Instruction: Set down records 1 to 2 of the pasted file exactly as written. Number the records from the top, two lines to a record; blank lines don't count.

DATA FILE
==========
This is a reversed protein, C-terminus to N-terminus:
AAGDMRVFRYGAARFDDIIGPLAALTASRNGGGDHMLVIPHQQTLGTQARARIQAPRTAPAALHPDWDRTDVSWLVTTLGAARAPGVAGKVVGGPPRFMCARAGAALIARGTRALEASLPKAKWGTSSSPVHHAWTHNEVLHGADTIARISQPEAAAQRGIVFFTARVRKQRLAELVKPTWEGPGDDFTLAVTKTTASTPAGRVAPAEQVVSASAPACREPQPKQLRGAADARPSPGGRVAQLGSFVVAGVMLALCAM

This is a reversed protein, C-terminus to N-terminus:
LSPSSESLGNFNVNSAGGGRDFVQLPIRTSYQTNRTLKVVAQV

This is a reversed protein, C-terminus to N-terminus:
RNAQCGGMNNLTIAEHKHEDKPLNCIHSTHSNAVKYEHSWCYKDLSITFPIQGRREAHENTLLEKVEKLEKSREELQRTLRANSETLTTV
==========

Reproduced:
This is a reversed protein, C-terminus to N-terminus:
AAGDMRVFRYGAARFDDIIGPLAALTASRNGGGDHMLVIPHQQTLGTQARARIQAPRTAPAALHPDWDRTDVSWLVTTLGAARAPGVAGKVVGGPPRFMCARAGAALIARGTRALEASLPKAKWGTSSSPVHHAWTHNEVLHGADTIARISQPEAAAQRGIVFFTARVRKQRLAELVKPTWEGPGDDFTLAVTKTTASTPAGRVAPAEQVVSASAPACREPQPKQLRGAADARPSPGGRVAQLGSFVVAGVMLALCAM

This is a reversed protein, C-terminus to N-terminus:
LSPSSESLGNFNVNSAGGGRDFVQLPIRTSYQTNRTLKVVAQV